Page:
I am not the same person I was fifteen years ago. I have my wife to thank for most of that.
Fifteen years ago, I was a smoker, just making it through my classes at West Virginia State University. At the time, there were smoking lounges all over campus, almost one in each building. I spent a lot of time in the Hill Hall lounge because it was the Science building and most of my classes were there.
You read that right. I was a Science major when I started college, Pre-Veterinarian. When I figured out I couldn’t pass Chemistry, I thought That’s probably important so I changed to English Education. I was also a regular attendee to the Music Department since I marched in the band.
Every Tuesday and Thursday I sauntered into Hill Hall and to the lounge to have my pre-Biology class cigarette. For maybe a week, I noticed a cute brunette sitting alone at the small cluster of couches near the entrance to Hill Hall. Her caramel-colored eyes captivated me on my to class. She was always alone. I think there was one day I thought about plopping down on the couch next to her so she wouldn’t be alone. But I didn’t.
One morning, as I was relaxing in the smoking lounge with some friends, she stepped in behind another girl who was a regular. Obviously not a smoker, the brunette stayed by the door, probably planning an early escape. My back was to her, so I had to crane my neck to see her. I muse have looked like an arrogant jerk as I took a puff from my cigarette, rolled my neck back, and said, “Hello.”
She waved, but it was one of those awkward I don’t know you but I’m being polite waves. I continued my madness. “So, why do you always sit out there by yourself?” This time, she stood up straight and peered at me. I knew that look, and I would continue to recognize it for the rest of my life. She put one hand on her hip and smirked.
“Because I like to.” She glanced at her friend, who got the hint and snubbed out her cigarette. The brunette pulled the door open and they both left without a goodbye.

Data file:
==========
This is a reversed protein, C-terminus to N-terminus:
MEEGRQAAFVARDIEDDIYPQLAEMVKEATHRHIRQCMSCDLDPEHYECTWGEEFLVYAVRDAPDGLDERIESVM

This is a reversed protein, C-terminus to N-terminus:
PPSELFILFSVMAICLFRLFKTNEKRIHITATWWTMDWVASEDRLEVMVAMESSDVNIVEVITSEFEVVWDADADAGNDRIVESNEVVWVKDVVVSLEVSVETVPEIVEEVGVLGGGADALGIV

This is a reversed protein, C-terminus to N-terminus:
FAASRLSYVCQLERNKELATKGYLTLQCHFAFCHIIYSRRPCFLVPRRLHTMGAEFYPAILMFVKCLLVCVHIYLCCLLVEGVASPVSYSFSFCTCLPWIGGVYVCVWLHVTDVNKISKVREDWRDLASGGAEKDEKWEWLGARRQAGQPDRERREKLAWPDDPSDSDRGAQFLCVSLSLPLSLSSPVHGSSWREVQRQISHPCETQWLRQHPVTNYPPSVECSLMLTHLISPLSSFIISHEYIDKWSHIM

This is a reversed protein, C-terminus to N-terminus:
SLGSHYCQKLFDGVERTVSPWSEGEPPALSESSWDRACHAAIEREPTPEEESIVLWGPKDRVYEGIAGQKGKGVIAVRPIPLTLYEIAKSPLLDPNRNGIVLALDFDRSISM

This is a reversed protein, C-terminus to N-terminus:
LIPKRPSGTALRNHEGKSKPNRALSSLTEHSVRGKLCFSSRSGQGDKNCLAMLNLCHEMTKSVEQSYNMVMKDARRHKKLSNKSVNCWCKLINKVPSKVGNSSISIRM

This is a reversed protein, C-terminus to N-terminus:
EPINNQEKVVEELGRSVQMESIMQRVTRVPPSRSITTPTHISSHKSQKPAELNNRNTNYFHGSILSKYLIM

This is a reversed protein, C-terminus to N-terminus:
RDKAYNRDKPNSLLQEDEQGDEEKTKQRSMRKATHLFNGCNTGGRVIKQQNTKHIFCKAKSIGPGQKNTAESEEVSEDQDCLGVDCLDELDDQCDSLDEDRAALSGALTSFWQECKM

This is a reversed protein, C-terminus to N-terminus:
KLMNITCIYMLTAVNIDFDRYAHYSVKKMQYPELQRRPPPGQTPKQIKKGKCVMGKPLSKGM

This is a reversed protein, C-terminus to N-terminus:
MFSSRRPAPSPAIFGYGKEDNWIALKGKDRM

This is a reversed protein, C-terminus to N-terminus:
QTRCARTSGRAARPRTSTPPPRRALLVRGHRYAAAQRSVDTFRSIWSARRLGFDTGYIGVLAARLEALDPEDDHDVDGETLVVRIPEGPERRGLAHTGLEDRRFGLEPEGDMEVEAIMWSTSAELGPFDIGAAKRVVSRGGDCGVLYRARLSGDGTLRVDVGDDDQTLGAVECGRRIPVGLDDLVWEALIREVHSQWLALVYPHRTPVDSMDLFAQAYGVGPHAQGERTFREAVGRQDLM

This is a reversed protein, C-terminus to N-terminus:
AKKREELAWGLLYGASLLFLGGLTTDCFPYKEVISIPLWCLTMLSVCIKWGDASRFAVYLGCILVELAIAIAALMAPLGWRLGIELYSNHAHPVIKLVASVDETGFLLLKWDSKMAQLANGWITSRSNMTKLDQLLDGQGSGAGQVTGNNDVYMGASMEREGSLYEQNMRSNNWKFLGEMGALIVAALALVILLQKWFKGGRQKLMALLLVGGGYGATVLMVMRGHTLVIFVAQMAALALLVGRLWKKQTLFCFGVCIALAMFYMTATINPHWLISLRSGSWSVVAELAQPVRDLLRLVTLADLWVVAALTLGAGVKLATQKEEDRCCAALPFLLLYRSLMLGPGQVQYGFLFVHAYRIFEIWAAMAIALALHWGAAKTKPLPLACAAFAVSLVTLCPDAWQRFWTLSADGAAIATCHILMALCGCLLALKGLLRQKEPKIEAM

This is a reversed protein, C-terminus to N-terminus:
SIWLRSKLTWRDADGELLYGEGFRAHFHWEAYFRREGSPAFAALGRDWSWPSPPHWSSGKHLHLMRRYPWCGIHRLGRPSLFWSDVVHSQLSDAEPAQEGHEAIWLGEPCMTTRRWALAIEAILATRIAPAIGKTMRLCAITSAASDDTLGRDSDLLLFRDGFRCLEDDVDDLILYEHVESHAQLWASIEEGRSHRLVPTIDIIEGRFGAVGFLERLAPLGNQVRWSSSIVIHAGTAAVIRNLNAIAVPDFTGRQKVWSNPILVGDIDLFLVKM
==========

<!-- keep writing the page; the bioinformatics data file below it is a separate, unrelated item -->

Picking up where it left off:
I figured that was it. I would never see her again. But the next day, I saw her walking down the hall in Davis Fine Arts building where the music classes were held. Again, she was waiting for a friend. I happened to know the friend she was with. They stepped into the lounge area at the front of the building. Her expression must have mirrored what I was feeling, surprise mixed with confusion… and a little bit of joy.
I invited her to sit on the couch next to me, and she did.
“I’m sorry about how I behaved yesterday. I’m Jason.”
She smiled. “Jennifer. And it’s okay.”
After just a few minutes of chatting with mutual friends, many of them left for class, including her friend, and we stayed. In a fit of courage, I poked her in the side and she squeaked. It was (and still is) one of the cutest sounds I have ever heard, and I told her that. I played the poke off as an accident and apologized until about thirty seconds later when I did it again.
Unfortunately, I knew the fun had to end soon because of my upcoming class. “Well,” I said, “I guess I should get to class.” She smiled and nodded. “Really, though,” I said, “I could afford to miss this class.” Her mood changed when I said this and she stared. “Or… I could just go to class.” She nodded.
“I could take you,” she said. How could I say No? She drove me up campus. When she stopped the car, I sat and looked at her until it felt awkward. I was so worried about saying or doing something stupid. Finally, “Well… thank you.” Was that all? Really? I can do better than that, right? “Um… I really enjoyed spending some time with you. Do you think I could call you?”
She said yes.
I used to believe in coincidences, but now I know that when God intends for a relationship to last forever, he can make incredible things happen. Jennifer didn’t have any classes the day I asked her out. She was only there to work on a project with a friend. Fifteen years later, I see that same lovely brunette every morning. We got married almost three years after that day. Her eyes still captivate me as if I am seeing them for the first time. I quit smoking because she gave me hope that I could. My grades went up because she made me feel smart and capable. And as the years passed, she would show me the best she had to offer and encourage me to give the best I had to offer.
I look forward to so many more years with her.